Birth to one month infants shows reflexes and simple inborn behaviour such as crying,sucking and sucking.
1 to 4 months refines simple behaviour,repeats and combines them such as reaching,grasping,sucking on fingers.
4 to 8 months infants repeats activity using objects and begins to have limited imitation.They accidentally makes a mobile in the crib move,notice it,tries to make it happen again.
8-12 months infants where they intentationally plans a movement to make something happen such as pulling a string to bring a toy closer.
12 to 18 months infants experiments with objects to create new events.They will question if a ball rolled from the table and bounce will the book do the same.
18 to 24 months infants imagines events and invents through mental combination while beginning to use words.Infants at this age van pretend to throw a ball and calls to a parent or caregiver, saying “here’s the ball” .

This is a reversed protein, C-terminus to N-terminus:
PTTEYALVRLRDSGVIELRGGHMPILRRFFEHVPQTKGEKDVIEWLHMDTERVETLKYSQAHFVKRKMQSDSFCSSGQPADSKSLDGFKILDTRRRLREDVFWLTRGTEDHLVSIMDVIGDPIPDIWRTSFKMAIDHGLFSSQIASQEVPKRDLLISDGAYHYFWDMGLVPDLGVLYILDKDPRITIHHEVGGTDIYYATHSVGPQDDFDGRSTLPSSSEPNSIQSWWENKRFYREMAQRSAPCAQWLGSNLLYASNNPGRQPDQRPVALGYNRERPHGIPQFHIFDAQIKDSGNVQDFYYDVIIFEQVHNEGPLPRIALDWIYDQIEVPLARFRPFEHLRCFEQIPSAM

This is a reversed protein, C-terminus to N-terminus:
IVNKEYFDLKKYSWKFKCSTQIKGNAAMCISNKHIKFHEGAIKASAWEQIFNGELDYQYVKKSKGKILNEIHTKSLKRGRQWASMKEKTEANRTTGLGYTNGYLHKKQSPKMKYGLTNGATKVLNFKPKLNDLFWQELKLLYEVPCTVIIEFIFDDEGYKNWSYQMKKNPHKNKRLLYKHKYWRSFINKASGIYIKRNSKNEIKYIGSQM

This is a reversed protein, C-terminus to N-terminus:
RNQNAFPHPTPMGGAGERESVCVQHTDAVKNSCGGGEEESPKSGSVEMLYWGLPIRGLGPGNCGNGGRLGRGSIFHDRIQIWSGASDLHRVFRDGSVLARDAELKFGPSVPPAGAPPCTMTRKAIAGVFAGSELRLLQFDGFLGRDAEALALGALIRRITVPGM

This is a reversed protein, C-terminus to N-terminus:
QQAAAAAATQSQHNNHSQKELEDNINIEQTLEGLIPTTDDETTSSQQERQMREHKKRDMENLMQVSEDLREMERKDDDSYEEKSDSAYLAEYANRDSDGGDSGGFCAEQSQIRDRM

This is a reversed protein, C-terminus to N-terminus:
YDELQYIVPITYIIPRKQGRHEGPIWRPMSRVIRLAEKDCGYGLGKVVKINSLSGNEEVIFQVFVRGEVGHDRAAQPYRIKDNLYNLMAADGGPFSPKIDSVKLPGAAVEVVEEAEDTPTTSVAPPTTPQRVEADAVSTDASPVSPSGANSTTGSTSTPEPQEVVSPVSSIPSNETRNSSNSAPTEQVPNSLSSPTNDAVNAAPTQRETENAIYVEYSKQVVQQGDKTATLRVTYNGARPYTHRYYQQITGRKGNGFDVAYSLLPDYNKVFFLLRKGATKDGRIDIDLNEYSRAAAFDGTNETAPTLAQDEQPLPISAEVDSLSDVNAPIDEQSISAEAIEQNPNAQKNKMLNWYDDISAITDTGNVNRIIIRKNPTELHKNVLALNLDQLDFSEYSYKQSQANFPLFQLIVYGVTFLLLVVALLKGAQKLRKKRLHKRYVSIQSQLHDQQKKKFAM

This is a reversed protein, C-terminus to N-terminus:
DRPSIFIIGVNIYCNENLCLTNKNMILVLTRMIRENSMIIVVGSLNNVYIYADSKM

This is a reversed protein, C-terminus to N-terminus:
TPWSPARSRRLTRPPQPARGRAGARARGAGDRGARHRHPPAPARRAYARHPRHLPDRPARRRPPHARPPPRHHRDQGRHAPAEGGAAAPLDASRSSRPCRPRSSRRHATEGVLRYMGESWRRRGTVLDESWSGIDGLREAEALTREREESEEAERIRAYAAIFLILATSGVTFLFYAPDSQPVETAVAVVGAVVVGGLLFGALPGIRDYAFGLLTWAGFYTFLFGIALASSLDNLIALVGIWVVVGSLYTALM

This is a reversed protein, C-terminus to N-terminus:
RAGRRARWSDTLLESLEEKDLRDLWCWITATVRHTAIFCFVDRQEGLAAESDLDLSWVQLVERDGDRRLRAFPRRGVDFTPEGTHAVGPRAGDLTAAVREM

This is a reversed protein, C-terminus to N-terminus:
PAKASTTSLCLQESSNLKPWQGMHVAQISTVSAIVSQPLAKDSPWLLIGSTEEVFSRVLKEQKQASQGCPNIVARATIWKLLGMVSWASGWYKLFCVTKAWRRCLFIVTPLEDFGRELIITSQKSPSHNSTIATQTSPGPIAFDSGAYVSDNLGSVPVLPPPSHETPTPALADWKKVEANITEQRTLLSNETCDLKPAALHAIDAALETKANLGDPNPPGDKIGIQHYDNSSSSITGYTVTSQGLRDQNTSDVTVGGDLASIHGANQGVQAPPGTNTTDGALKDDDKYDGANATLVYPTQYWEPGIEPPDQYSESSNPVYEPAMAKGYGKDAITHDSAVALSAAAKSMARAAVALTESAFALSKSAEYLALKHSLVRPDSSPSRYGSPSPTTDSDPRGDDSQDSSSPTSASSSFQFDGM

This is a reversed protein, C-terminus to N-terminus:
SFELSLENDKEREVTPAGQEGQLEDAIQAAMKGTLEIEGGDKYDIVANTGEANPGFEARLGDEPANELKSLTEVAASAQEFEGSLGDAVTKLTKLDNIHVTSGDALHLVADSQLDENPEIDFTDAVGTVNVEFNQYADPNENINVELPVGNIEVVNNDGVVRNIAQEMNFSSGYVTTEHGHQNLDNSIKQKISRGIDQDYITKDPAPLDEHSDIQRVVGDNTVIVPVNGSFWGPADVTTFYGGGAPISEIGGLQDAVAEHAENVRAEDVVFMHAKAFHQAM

The infant devlops:
From inflexes to goal-directed activity
From the body to outside world
Development of object permanence
From action to mental representation
The ability to remember an object even when is disappears and the awareness that it still exist.
It only occurs around 8 months old.
The ability to make believe play,awareness of pictures as symbols of reality
Piaget’s beliefs of cognitive development
Intelligence is an active, constructive and dynamic process.
Mistakes reflect thought processes at the current stages of development.
The new mode of thought is based on earlier structure of thinking.
How Piaget's theory differs from others
It proposes discrete stages of development, marked by qualitative differences, rather than a gradual increase in number and complexity of behaviors, concepts, ideas, etc.
It focuses on development, rather than learning per se, so it does not address learning of information or specific behaviors.
It is concerned with children, rather than all learners.
Concrete Operational Stage (7 - 11 years)
This means the child can work things out internally in their head (rather than physically try things out in the real world).